Thursday, March 26, 2015

One More Time.

I'm not sure when we'll figure this out, but I'm about ready to give up. I try not to repeat things over and over again here (at least not too often), but this business in Indiana just makes me sad. They've now got a law on the books allowing people to deny service for "religious reasons," which, in practicality, just means gay people. I'm sure it's already law in other places as well. It's just sad.

It used to make me mad. I used to get upset, frustrated. And I suppose, if I wanted to, I could work up that anger again. I'm just not sure what the point would be. The people I should be angry at are my own people; it's evangelical Christians spurring this sort of thing. It's not as though the general public looks at a law like this and goes, "Makes sense to me;" it's widely derided. People recognize the logical holes in an argument like this. They recognize the broad swaths of humanity who can now be legally and publicly discriminated against (what if my faith forbids tattoos or your clothes are too revealing for my moral liking).

It's an issue of people, my people, being afraid and confused and it makes me sad.

It's not about homosexuality or whatever your faith believes on such things. People think it's about that, but for Christians that's not a concern. We're called to love no matter what - to treat everyone as better than ourselves - to embrace and celebrate the humanity in everyone, no matter who they are, what they look like or what they do. Our call is to love people even when they hurt us or kill us or do us harm. The Christian call is one of suffering.

This sort of thing is the exact opposite of what we're called to do. It's a shame and an embarrassment and a violation of the name of Christ. Plain and simple.

Lots of organizations who use Indianapolis for conventions are talking about changing venues. Indy's a pretty popular spot for big conventions. They do it well. One part of me wishes my own denomination would make such a statement (although we're so hopelessly intertwined with Republican politics and self-righteous legalism, we're likely to celebrate this kind of thing). But I'm not sure a boycott would be any better than the law itself. It's the same response - shunning someone you disagree with.

It would be great for someone like The Church of the Nazarene, a conservative evangelical denomination, with a very traditional stance on marriage and sex, to denounce this law, express regret, and urge more compassion from the lawmakers in Indiana. Then hold the event anyway, because boycotts just aren't the way of Christ.

But, when measured against reality, that notion seems even sillier and more far-fetched than a law like this getting passed in the first place. I could never see it happening.

We care too much about reputation and power and influence and money.

There's no one right way to be human - it's a lesson the evangelical community has a hard time learning. There are certainly a lot of wrong ways to be human, though - and we're real good about picking those out everywhere but in the mirror.

This stinks. I'm sad.

Do better.

Thursday, March 19, 2015

The Prophetic Voice of Evangelical America

In the preface to his revised edition of The Prophetic Imagination (circa 2000), Walter Brueggemann sets out four prerequisites for a prophetic community. These are the elements he believes necessary for a community to produce a prophet or a prophetic voice: a long memory that is available and accessible to the community, a sense of real communal pain, an active practice of hope, and an effective mode of discourse. As I was reading, I couldn't help but realize our present Evangelical America, at least in the form we allow to speak for us, lacks all of these.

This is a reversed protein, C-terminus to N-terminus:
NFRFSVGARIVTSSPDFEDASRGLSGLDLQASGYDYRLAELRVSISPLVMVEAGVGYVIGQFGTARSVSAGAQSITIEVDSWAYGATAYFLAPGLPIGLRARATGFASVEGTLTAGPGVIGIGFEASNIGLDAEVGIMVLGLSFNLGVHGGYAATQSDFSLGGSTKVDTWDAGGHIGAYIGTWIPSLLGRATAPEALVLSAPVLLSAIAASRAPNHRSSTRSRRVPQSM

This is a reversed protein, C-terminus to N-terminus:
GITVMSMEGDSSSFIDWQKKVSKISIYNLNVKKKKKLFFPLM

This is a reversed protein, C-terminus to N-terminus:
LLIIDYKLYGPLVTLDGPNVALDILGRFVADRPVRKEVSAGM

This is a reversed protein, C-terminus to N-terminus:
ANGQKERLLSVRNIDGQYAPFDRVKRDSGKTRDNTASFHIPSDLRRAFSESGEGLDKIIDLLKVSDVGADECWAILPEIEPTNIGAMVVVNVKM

We tend to have a short memory. Our traditions stretch back 100 years, if we're lucky - less than 5% of Christian history. We've all-consumingly bought in to the immediacy of the consumer culture in which we're enmeshed. This shows up in our consumer and entrepreneurial approaches to corporate worship and purpose. We want to be the biggest, flashiest, most impressive thing; we want to be new. We have no memory and, even if we did, no means by which to access it. Conservative may be fine for us, traditional, even (in our own strange definition of traditional), but they must be packaged as new or next. We recycle fads and remain oblivious to context because we have to memory and no way to relive or interpret those memories which might be accessible.

Evangelical America is so thoroughly embedded in the dominant culture there is no possibility of pain. We are largely affluent and white. We are used to controlling the levers of power, be they political or economic. The fact that this may no longer be as true as it once way brings on a sense of false pain. This is not the kind of pain Brueggemann speaks about, a dehumanizing sort of identity loss that can speak for itself to all humanity. This contrived pain, in the form of "religious persecution," is manipulative and self-justifying, an obvious smoke-screen to the outside world. We have no pain, save that to our ego.

We have words of hope (heaven, escape), but those translate into a practice of fear and mourning. This hatred of the world is utterly hopeless. We cannot simply say, "things are bad, but one day we'll escape." This is not prophetic, it's a socially-accepted version of the doomsday cult. We cannot isolate ourselves from the world in expectation of an imminent cosmic evacuation. We see the world around us through a divisive lens, in which we're locked in a battle with "them" for control of our souls. There is no hope here. Even if we claim confidence in a bright future someday, it manifests itself in fear and uncertainty this day.

The way we speak leaves no room for error. The world is entirely black and white, right and wrong, with no room for overlap, no consideration of bias. Our communication is irrelational and depersonalizing, labeling challengers as enemies, worthy of nothing more than vitriol and marginalization. For us, the end justifies the means.


Evangelical America doesn't call the world to an alternative reality, quite the contrary, Evangelical America wants to eliminate the possibility of alternative reality. In this, you can replace "Evangelical America" with "totalitarian power," "unfettered capitalism," "socialism" or "militant Islam." The role of power, whatever kind of power (and saying these forces are after the same thing does not make them equal in value, simply in purpose), is to maintain power. A prophetic voice, a voice of true alternative, cannot speak from a position of power. It can't arise from power or be nurtured through power. It's simply not possible.